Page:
by Harold Hoss
1 day, 3 hours, and 7 minutes
Cassie wanted to cancel her zoom date fifteen minutes before it started, but she couldn’t think of an excuse. Excuses were another thing Covid had taken from everyone without warning last year. Now all she could do was text him and ask if they were still on for tonight. A Hail Mary text that, after a few seconds of bubbles where Cassie dared to dream, her date answered in the affirmative.
Cassie sighed, got up off her couch and walked back to check her reflection in the mirror. This was a zoom call, so she hadn’t bothered to put on anything nicer than jeans and sandals, but she did look good from the waist up. She wore her favorite set of dangling chandelier earrings, silver butterflies with black diamond fringe hanging from the wings, and a blue and white striped shirt cut low enough to accentuate her neck and collarbone. One zoom date had described her as an ‘exotic Edie Sedgwick’ and, standing in front of the mirror, she had to agree with him. She looked like a girl who rubbed elbows with artists, inspiring them to create their masterpieces. Wasn’t that why she had moved to Los Angeles? To Hollywood? To be a part of that scene?
Cassie checked her cell phone: five minutes. Had she really been standing in front of the mirror for ten minutes? Jesus.
She shook her head, poured herself a glass of wine, and opened up the zoom window. She had positioned herself so that her bookshelf and banjo, both hobbies she mentioned in her dating profile, were visible in the background without being obtrusive.
Then she took a sip of wine and waited.
She had no real reason to want to cancel this date. The guy had done nothing wrong. It was her fault, really. Last weekend she had taken an edible and polished off the last of her wine while watching a Netflix movie. The movie was about two best friends who go into the witness protection program with new identities and end up in an apartment next door to their high school heart throbs—or something. About halfway through the movie, Cassie realized she was two years older than the lead characters and, fearing she would die alone if she didn’t act immediately, she had downloaded the dating apps again.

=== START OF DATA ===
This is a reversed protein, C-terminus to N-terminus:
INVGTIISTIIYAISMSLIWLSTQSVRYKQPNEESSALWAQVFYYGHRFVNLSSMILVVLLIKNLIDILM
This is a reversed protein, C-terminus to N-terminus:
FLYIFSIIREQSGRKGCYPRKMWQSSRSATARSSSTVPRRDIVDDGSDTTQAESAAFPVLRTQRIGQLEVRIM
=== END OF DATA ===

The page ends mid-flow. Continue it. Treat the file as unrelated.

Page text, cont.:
Hinge. Bumble. Even Tinder. All of them.
Cassie looked down at the clock. She was three minutes late, which was perfect. She started up the zoom call and smiled at the face that greeted her.
“Cassie! You’re alive. I was worried you had been murdered.”
Cassie smiled. It was an awkward opening line, but – Cassie hovered the mouse over the other window to double check and confirm his name—Adam was going to be awkward. She remembered him saying he was an attorney who drafted wills. Good business, Adam had explained, because everyone dies someday.
“Somebody has been watching too many crime docs on Netflix,” Cassie said. “Or listening to podcasts.”
“Guilty. Of listening and watching. Not murder,” Adam said. “I’m obsessed with this Blonde Dahlia case. I mean, it’s happening right here. In Los Angeles. Have you been following it?”
Cassie squinted at Adam. Someone needed to invent an app that filtered men’s dating profile pictures after you matched, adding five pounds and thinning the hair on top. Meeting face to face after getting to know someone through their best four to five photos was always inherently disappointing in online dating.
Cassie realized Adam was waiting for her to respond. “You mean the girl murdered with the cuts?” Cassie pointed to the sides of her face, then she shook her head. “Not really.”
She had heard about the body found behind Dodger Stadium. She couldn’t have not heard about it because it was all over social media. A pretty blonde with a smile carved in her face was something out of a movie, and this was a city that was obsessed with movies.
“You don’t read the news?”
Cassie blinked. “Like, a newspaper?”
“No, I meant, like online.” Adam laughed, then a sly smile crept across his face. “I guess someone in your line of work probably doesn’t need to read the news, do you?”
Cassie frowned, confused, then she sighed. She knew exactly what Adam was talking about.
“What? I think it’s cool! Way better than being an aspiring actress,” Adam said.
“Yeah, well, I’m an aspiring actress too.” Cassie took another sip of wine, finished it, and considered hanging up. Instead, she reached for the bottle. She wasn’t going to do this sober.
“So are you, like, really a psychic?” Adam said. “I mean, can you read minds? Or the future? Or what?”
Well, I knew I shouldn’t go on this date, Cassie thought about saying. Instead, she held up her hand, clenching and unclenching her fist, showing off her freshly painted nails. Nails she painted for this date.
“I read palms,” Cassie said. She could have stopped there, but she doubled down. “And tarot cards. I read those too.”
Cassie guessed Adam found her through a reverse image search. Her picture came up as Cassandra Troy, one of five women working at the PsychicCollective on La Brea. This had happened before and was becoming more common.